One recent development that may be helpful is that people can now sue the water companies for discharging sewage into the rivers, which only happened about two weeks ago.

The meeting ended with a short film called Fish Boy, by Rivers that Dance, about a theatrical presentation for schools about a boy who is friends with a fish, and when the fish disappears, he goes on a journey to find out why, and finds out all about the pollution of the river.

So Leigh Day needs as many people as possible to come forward to be part of the claim.  The leaflet I picked up only has a QR code to contact them, which I can't reproduce here, but I found their website at: 

https://www.leighday.co.uk/forms/river-wye-join-the-claim/

Saturday 13 July 2024

Inside the Cabinet of Curiosities

 I went along to Henallt House quite early, but Françoise told me later that they had been busy all evening, up until 10pm (I was chatting to her before the talk about the legal action to save the River Wye, which I will talk about in a later post).

The exhibits in the house are beautifully laid out.  There seems at first to be only a small display - but they all go into such detail!  I was very impressed with the display of cords made from different plants - Cordage by Sarah Putt - with all sorts of plants from banana to wheat.

Each room is dedicated to a different author or other famous person.  So The Pencil of Nature, with the cordage and the botanical illustrations, is dedicated to Henry Fox Talbot the early photographer, and across the hall is Richard Booth's Kingdom of Books, with a lovely Beatrix Potter display in one corner - she is being recognised as a serious illustrator of nature now, rather than just a writer of children's books.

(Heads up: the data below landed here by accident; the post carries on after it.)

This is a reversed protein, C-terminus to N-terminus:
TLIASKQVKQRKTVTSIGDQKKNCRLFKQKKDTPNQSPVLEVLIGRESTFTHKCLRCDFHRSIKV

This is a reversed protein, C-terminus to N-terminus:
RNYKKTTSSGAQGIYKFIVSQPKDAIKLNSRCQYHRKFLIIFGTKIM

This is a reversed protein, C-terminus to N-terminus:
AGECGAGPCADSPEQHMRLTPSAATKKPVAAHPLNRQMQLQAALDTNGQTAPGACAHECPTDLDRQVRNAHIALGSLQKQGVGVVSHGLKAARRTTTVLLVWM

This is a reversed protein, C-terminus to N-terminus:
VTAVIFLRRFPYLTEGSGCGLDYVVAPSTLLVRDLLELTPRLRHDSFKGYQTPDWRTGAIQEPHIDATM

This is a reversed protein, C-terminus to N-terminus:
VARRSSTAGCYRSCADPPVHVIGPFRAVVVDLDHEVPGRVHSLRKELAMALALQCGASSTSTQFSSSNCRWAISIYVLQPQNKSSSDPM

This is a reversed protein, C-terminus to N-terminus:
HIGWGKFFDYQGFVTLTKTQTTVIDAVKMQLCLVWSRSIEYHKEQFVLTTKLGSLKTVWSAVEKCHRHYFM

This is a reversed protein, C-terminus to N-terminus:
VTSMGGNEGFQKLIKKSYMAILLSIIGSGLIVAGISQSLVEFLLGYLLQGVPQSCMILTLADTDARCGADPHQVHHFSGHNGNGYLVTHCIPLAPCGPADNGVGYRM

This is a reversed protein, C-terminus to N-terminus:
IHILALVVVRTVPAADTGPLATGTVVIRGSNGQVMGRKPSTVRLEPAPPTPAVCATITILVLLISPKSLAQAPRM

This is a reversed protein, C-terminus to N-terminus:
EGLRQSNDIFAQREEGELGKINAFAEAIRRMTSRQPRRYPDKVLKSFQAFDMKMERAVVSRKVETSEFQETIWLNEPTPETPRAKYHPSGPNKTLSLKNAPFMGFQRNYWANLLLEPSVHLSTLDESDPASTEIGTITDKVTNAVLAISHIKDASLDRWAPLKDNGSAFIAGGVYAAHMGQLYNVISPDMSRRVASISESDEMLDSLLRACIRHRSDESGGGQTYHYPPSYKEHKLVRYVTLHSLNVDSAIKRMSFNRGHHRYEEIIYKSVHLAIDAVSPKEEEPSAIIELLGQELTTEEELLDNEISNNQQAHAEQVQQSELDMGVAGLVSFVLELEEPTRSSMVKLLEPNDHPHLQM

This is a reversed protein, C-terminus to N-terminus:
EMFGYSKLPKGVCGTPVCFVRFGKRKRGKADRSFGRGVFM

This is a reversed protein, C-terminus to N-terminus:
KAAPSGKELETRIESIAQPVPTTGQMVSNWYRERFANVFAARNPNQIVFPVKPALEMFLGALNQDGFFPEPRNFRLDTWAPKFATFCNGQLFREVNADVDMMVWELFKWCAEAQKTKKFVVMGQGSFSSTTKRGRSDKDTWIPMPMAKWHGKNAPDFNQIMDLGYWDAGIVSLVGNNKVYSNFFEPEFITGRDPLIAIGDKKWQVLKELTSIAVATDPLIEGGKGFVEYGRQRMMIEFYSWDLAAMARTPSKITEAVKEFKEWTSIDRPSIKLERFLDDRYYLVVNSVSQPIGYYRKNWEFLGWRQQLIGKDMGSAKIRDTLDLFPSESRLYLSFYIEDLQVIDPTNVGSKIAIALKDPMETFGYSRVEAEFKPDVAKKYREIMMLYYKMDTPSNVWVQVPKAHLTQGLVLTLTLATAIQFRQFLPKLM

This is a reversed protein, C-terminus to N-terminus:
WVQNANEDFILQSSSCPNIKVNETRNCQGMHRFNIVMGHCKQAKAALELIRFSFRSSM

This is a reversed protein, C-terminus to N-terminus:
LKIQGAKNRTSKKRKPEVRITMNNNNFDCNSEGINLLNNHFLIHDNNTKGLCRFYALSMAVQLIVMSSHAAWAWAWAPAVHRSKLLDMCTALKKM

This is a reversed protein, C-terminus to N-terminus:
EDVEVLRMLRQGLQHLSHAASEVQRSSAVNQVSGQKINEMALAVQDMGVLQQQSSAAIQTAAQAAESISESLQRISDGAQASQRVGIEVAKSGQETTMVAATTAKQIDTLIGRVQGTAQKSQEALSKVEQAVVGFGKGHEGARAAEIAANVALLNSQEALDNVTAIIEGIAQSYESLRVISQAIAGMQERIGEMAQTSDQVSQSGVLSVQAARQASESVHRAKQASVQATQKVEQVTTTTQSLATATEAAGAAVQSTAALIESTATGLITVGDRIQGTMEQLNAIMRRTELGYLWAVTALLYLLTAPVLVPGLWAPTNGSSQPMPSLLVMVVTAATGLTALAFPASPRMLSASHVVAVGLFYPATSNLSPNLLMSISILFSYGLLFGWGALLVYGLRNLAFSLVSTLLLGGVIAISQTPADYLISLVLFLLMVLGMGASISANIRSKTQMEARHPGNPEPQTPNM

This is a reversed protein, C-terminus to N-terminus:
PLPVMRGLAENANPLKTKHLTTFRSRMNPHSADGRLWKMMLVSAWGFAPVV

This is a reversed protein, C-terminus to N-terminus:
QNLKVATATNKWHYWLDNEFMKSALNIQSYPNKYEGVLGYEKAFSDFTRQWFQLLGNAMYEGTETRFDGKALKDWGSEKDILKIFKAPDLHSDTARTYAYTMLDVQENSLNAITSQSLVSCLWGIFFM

Upstairs two of the rooms are dedicated to Tristan Gooley (How to Read Water) and Robert Macfarlane (Underland) - two recent books that are best sellers.  In the Brent Elliot/Flora room I learned that there are 30 plants with 'Angel' in their name, and in the Claire Wilcox/Patchwork room I learned that French linen used to be sent to Haiti to be bleached, to give it a fashionable blue-white tint.

Upstairs again is a room dedicated to the night sky, named for Jun'ichiro Tanazaki, and one dedicated to the French author Colette.  Jun'ichiro Tanazaki was a Japanese novelist who wrote an essay called In Praise of Shadows, and at the end of Colette's life a publisher called Mermod, from Lausanne, sent bouquets to her regularly, which she wrote about in Pour un herbier, a book of twenty two short essays.

There's also an exhibit of the Earth drowning in plastic.  There are small notices all around the exhibition giving extra information, and many of these are reproduced in the copy of the Cabbage Leaf that was being handed out to visitors as they came into the house.  The notice for this exhibit had the title "5.25 trillion pieces", which is the estimated number of pieces of plastic in the ocean right now.

Signs in the Patchwork room talked about the impact of the fashion industry on the natural world, from the amount of water needed to produce one pair of jeans (3,780 litres) to carbon emissions (8 - 10% of all carbon emissions and rising) and micro plastics (2.2 million tonnes of microfibres from clothes entering the oceans every year).